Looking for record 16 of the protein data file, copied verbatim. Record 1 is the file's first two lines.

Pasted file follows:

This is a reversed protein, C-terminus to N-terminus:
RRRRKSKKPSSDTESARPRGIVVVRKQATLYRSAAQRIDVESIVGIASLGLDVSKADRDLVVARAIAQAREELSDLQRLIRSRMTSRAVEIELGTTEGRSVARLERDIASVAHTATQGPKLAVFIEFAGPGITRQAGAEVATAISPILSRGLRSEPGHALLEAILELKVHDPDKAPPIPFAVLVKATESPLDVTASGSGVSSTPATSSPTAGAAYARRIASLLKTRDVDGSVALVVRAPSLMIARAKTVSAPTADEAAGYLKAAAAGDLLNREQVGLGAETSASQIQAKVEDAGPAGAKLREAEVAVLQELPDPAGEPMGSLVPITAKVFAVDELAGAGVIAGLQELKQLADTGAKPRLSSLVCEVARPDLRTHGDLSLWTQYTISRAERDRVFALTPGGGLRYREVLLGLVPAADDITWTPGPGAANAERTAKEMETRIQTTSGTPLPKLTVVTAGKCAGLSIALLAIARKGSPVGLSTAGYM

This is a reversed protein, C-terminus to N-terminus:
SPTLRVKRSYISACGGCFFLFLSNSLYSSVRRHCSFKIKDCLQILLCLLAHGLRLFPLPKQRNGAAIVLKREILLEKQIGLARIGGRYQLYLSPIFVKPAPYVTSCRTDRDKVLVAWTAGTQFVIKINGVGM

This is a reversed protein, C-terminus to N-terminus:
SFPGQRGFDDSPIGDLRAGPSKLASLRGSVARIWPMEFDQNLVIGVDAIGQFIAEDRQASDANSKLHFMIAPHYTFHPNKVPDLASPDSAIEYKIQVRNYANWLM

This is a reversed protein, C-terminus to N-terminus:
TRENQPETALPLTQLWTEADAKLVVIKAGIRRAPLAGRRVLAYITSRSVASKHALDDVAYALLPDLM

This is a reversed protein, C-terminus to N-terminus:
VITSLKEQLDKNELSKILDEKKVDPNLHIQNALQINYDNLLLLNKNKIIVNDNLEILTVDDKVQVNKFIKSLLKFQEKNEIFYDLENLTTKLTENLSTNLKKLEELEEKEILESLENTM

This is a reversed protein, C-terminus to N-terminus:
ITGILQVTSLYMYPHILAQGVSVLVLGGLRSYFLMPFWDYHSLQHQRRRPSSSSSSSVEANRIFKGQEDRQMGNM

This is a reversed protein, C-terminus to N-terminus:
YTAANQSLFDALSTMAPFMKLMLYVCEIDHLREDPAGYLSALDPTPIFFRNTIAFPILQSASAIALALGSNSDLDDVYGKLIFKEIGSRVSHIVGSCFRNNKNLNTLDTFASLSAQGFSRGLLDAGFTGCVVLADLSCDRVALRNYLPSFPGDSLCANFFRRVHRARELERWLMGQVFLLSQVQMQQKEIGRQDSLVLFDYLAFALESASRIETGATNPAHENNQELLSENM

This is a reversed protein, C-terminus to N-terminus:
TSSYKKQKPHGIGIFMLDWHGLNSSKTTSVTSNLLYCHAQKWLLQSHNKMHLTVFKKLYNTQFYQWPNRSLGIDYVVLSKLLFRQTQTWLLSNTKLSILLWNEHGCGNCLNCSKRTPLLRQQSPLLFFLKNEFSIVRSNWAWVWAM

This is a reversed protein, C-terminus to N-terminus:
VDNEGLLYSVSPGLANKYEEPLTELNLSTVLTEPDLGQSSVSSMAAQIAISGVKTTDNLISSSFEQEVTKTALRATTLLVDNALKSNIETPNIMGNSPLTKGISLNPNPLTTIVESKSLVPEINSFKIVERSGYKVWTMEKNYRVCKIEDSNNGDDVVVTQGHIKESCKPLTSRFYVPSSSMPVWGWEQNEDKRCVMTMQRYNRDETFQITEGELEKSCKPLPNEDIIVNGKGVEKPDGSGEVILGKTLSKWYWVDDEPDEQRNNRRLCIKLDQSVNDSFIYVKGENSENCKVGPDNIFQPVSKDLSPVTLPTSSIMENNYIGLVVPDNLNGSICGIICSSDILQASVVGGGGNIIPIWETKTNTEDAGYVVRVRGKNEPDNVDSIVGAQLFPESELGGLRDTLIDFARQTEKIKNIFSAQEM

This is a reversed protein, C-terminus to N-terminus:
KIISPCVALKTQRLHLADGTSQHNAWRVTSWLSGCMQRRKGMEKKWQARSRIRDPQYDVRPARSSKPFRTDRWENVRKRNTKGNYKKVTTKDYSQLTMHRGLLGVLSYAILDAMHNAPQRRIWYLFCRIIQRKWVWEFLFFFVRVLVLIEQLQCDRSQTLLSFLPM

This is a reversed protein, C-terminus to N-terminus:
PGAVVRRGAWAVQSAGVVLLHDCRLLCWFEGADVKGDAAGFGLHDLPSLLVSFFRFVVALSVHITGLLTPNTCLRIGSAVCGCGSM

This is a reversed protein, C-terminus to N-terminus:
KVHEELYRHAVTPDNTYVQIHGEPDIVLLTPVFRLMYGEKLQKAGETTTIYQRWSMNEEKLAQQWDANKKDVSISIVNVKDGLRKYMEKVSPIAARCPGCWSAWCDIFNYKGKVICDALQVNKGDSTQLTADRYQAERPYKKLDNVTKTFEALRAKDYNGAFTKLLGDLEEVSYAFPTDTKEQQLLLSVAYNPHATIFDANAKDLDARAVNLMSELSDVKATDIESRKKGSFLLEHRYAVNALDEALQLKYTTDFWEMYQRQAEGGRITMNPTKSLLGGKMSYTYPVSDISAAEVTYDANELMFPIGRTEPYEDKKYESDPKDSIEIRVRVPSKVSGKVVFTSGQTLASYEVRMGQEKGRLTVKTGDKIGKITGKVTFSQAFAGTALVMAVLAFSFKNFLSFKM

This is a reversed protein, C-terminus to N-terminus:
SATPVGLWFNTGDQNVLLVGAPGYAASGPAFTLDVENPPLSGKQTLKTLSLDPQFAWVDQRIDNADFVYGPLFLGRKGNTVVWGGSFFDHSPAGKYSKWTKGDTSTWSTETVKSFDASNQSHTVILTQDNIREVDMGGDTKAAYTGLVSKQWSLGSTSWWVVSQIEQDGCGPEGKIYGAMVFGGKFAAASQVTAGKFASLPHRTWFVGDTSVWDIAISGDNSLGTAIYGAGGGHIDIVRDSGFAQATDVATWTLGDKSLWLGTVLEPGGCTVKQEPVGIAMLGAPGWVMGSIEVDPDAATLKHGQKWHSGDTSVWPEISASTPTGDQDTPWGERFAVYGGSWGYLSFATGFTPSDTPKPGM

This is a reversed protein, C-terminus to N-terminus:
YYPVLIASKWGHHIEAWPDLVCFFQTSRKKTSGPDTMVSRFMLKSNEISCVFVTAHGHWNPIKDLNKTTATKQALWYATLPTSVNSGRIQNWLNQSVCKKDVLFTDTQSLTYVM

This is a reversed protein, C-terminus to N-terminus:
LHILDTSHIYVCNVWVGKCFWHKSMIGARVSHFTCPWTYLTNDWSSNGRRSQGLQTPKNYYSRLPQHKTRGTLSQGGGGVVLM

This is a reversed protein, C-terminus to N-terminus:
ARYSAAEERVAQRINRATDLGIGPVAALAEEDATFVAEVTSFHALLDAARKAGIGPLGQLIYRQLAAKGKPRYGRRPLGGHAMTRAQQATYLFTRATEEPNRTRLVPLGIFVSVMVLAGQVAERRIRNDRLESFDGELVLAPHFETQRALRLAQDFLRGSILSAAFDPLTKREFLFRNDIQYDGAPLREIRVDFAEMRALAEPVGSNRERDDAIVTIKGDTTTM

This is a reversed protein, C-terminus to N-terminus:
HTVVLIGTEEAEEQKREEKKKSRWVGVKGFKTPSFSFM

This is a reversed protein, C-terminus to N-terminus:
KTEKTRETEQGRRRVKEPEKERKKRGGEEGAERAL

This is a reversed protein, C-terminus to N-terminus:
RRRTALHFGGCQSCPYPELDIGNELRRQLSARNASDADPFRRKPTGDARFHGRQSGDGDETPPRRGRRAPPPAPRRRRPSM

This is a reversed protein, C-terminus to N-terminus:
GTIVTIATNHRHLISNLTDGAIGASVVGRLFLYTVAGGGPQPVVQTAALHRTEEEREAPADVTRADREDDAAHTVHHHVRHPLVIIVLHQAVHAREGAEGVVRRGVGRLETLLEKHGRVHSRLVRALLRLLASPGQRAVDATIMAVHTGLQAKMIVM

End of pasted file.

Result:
This is a reversed protein, C-terminus to N-terminus:
ARYSAAEERVAQRINRATDLGIGPVAALAEEDATFVAEVTSFHALLDAARKAGIGPLGQLIYRQLAAKGKPRYGRRPLGGHAMTRAQQATYLFTRATEEPNRTRLVPLGIFVSVMVLAGQVAERRIRNDRLESFDGELVLAPHFETQRALRLAQDFLRGSILSAAFDPLTKREFLFRNDIQYDGAPLREIRVDFAEMRALAEPVGSNRERDDAIVTIKGDTTTM